The songs in the shows were usually by Al Dubin (words) and Harry Warren (music): bouncy, catchy and risqué, Depression-proof. (Warren wrote that proletarian classic "I Found a Million Dollar Baby in the Five and Ten Cent Store.")
The Warners casts were memorably energetic, spry, uniquely Berkeleyesque: dimpled Dick Powell, sweetie Ruby Keeler, sassy Ginger Rogers and tough cookie Joan Blondell to sing the songs, and dance the dances; streetwise Allen Jenkins, nervous Frank McHugh, barmy Hugh ("Woo Woo!") Herbert and foxy grandpa Guy Kibbee for comedy, and, for one glorious movie (Footlight Parade), Jimmy Cagney at his jazziest and slap-happiest as Berkeley alter-ego choreographer-director-reluctant star Chester Kent to hoof and dream and slap people around.
The result was unmistakably Berkeley: hot and saucy mixtures of fast-talking Depression-era cynicism, Boy-Meets-Girl romance, and outlandish musical numbers that were supposed to be staged in Broadway or Chicago theaters, but could have taken place on no theatrical stage on earth, except maybe the Roman Coliseum, with a few major alterations. Watch the last three incredible numbers in Footlight Parade -- three numbers supposedly staged one after the other in separate Chicago theaters -- and your jaw may damned well drop to your ankles.
Lots of directors and choreographers have tried to copy Berkeley's dancing cameras and his patented kaleidoscopic "top shots" ever since the '30s (Fred Astaire's and Gene Kelly's great routines were classicist revolts against the Berkeley trend). But the mimics lack Berkeley's energy, his pizazz, his razzmatazz, his full-blown embrace of absurdity. Most of all, they lack Busby Berkeley himself. (Extras: vintage musical shorts, including one with Harry Warren playing his songs on piano; dramatic shorts and Looney Tunes; featurettes; excerpt from 1929's Gold Diggers of Broadway; radio promos; trailers; notes on Berkeley.)
42nd Street (A)
U.S.; Lloyd Bacon, 1933
The most famous of all Berkeley musicals. Warner Baxter is the driven, tormented director, Dick Powell the writer-tenor, Ginger Rogers the vamp and Ruby Keeler the little girl who's going out a chorus girl but coming back a star. Stanley Kubrick named this as one of his 10 all-time favorite films; lots of people agree with him. Songs: "42nd Street," "Shuffle Off to Buffalo," "You're Getting to Be a Habit With Me."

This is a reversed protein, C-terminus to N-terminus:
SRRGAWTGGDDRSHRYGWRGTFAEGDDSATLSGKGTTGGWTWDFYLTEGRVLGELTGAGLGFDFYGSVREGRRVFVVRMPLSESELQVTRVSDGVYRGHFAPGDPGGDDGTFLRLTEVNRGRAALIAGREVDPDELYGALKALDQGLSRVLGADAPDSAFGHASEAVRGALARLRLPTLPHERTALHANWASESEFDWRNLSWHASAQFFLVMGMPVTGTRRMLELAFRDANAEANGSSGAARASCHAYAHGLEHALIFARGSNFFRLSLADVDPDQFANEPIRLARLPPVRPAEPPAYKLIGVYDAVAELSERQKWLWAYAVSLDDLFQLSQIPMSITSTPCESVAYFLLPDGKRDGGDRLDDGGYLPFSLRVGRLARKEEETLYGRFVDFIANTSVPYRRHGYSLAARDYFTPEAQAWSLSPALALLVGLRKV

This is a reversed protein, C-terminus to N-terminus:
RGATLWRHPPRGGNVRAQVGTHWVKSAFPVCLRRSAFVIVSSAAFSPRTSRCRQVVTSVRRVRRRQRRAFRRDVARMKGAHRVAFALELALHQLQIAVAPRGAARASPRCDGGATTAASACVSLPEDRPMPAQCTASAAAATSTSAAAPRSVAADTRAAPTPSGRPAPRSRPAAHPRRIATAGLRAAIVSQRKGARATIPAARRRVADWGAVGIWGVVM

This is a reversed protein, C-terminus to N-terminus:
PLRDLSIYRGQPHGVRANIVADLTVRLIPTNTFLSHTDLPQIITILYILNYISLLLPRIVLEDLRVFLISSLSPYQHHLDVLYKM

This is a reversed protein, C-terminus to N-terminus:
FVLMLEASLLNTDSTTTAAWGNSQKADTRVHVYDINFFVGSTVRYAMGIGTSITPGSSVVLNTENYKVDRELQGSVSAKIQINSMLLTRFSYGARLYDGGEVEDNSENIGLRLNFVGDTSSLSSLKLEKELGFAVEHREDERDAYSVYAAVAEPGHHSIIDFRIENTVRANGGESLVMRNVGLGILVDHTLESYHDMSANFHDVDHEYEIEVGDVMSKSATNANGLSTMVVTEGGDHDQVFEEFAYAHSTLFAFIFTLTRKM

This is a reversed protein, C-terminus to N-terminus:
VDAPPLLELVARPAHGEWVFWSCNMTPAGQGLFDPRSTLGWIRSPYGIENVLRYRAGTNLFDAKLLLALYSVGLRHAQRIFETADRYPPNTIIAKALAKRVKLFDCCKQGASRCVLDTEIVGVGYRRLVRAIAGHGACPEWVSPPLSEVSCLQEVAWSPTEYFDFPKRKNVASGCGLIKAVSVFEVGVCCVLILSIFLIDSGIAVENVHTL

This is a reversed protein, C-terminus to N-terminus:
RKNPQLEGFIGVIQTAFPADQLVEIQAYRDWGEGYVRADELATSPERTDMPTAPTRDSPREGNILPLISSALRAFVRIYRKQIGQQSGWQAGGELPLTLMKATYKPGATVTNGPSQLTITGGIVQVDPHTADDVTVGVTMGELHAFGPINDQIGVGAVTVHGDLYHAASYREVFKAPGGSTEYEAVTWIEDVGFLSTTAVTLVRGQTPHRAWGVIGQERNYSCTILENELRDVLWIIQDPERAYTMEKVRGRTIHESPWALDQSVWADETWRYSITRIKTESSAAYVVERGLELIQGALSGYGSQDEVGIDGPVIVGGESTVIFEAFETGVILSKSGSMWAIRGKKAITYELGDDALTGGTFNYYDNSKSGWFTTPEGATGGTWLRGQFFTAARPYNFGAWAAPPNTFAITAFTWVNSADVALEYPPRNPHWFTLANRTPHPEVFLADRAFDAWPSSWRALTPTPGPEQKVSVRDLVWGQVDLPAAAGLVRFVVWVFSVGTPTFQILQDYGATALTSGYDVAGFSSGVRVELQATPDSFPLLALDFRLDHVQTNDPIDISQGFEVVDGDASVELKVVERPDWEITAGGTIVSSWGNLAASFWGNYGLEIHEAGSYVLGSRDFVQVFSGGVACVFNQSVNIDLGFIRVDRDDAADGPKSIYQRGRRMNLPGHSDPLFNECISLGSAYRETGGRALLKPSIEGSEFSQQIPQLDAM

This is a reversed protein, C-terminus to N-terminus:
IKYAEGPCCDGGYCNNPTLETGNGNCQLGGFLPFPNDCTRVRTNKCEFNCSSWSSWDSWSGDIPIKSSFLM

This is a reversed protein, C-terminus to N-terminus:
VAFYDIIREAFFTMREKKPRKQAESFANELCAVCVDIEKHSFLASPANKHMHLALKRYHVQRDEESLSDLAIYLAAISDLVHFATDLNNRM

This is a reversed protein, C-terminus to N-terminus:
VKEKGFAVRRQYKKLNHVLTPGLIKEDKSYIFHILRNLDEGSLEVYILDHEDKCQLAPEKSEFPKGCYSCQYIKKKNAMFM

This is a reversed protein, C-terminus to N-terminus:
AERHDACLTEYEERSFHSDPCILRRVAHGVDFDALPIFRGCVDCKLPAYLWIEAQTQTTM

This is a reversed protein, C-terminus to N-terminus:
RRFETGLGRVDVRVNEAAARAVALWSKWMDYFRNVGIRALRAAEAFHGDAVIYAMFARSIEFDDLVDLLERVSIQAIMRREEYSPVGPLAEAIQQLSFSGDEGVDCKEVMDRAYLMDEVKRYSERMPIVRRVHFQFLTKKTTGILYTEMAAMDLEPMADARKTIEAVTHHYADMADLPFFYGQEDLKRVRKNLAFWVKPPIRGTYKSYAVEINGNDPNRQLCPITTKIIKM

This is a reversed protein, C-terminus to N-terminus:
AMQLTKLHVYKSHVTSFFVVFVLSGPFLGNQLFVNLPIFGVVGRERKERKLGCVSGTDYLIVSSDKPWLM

Footlight Parade (A)
U.S.; Lloyd Bacon; 1933
Berkeley's best movie. Jimmy Cagney, at his zippiest and toughest, is the Buz surrogate, Dick Powell is the smiling songwriter, Ruby Keeler the sweetheart singer, Joan Blondell the gal Friday. And, my God, those last three numbers -- the cheerfully lewd "Honeymoon Hotel" (with Billy Barty as a rascally infant), the outrageous water ballet to "By a Waterfall," and the snazzy Von Sternbergian melodrama and New Deal march of "Shanghai Lil" -- are mindblowers of the first order.
U.S.; Ray Enright; 1934)
Powell, Keeler, Kibbee and Herbert again. Another opening, another show. The songs include the classics "Dames" and "I Only Have Eyes for You" and the amazing "When You Were a Smile on Your Mother's Lips, and a Twinkle in Your Daddy's Eye."
Gold Diggers of 1937 (B)
U.S.; Loyd Bacon; 1936
A pretty silly movie; incredibly, it's from a play by Dick Maibaum, who went on to write most of the very urbane James Bond movies. In it, Dick Powell sells insurance, and Osgood Perkins (Tony's dad) tries to collect triple indemnity on musical show backer Victor Moore, while Dick, Joan Blondell and Lee Dixon throw a show together. Berkeley, who got musical ideas from his stretch in the military in World War I as a field artillery lieutenant, shows off his fighting spirit in the memorably campy boy's army vs. girl's army number "All's Fair in Love and War." Also: "With Plenty of Money and You."
OTHER NEW AND RECENT RELEASES
Dinner for Schmucks (C+)
U.S.; Jay Roach, 2010, Dreamworks
Dinner for Schmucks is an Americanization of that very funny Veber comedy The Dinner Game. Dinner Game is all about a mock and mocking get-together in which smug bourgeois business-creeps invite what they consider obnoxious losers (or their inferiors) to a dejeuner, indulge and secretly ridicule them, and then present a prize for the biggest schmuck, or most outrageous asshole. Of course, the tables get turned. Of course, the asshole and the bourgeois who invited him -- Veber's original mismatched dinner companions were anxious Thierry Lhermitte and the unusually annoying Jacques Villeret -- wind up sort of liking each other.